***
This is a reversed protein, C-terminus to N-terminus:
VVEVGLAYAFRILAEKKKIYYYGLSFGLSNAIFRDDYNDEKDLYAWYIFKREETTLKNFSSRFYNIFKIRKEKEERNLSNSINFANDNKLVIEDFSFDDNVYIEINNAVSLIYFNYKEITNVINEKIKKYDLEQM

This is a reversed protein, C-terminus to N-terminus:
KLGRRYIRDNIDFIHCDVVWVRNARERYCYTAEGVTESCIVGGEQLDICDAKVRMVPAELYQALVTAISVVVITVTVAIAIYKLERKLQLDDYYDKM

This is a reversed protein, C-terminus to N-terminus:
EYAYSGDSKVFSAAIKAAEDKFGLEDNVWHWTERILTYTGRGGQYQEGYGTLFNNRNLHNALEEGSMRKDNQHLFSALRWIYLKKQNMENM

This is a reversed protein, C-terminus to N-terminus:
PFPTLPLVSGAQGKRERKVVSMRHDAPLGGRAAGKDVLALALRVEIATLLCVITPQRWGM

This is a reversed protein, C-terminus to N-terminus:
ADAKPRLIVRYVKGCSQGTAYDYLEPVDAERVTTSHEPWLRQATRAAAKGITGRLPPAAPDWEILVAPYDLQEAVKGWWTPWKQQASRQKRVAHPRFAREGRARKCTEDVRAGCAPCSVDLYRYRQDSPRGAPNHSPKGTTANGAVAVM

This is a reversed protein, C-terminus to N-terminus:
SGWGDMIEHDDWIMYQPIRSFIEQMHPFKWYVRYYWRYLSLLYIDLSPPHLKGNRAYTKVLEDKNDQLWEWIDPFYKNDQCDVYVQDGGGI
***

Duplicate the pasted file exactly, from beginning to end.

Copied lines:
This is a reversed protein, C-terminus to N-terminus:
VVEVGLAYAFRILAEKKKIYYYGLSFGLSNAIFRDDYNDEKDLYAWYIFKREETTLKNFSSRFYNIFKIRKEKEERNLSNSINFANDNKLVIEDFSFDDNVYIEINNAVSLIYFNYKEITNVINEKIKKYDLEQM

This is a reversed protein, C-terminus to N-terminus:
KLGRRYIRDNIDFIHCDVVWVRNARERYCYTAEGVTESCIVGGEQLDICDAKVRMVPAELYQALVTAISVVVITVTVAIAIYKLERKLQLDDYYDKM

This is a reversed protein, C-terminus to N-terminus:
EYAYSGDSKVFSAAIKAAEDKFGLEDNVWHWTERILTYTGRGGQYQEGYGTLFNNRNLHNALEEGSMRKDNQHLFSALRWIYLKKQNMENM

This is a reversed protein, C-terminus to N-terminus:
PFPTLPLVSGAQGKRERKVVSMRHDAPLGGRAAGKDVLALALRVEIATLLCVITPQRWGM

This is a reversed protein, C-terminus to N-terminus:
ADAKPRLIVRYVKGCSQGTAYDYLEPVDAERVTTSHEPWLRQATRAAAKGITGRLPPAAPDWEILVAPYDLQEAVKGWWTPWKQQASRQKRVAHPRFAREGRARKCTEDVRAGCAPCSVDLYRYRQDSPRGAPNHSPKGTTANGAVAVM

This is a reversed protein, C-terminus to N-terminus:
SGWGDMIEHDDWIMYQPIRSFIEQMHPFKWYVRYYWRYLSLLYIDLSPPHLKGNRAYTKVLEDKNDQLWEWIDPFYKNDQCDVYVQDGGGI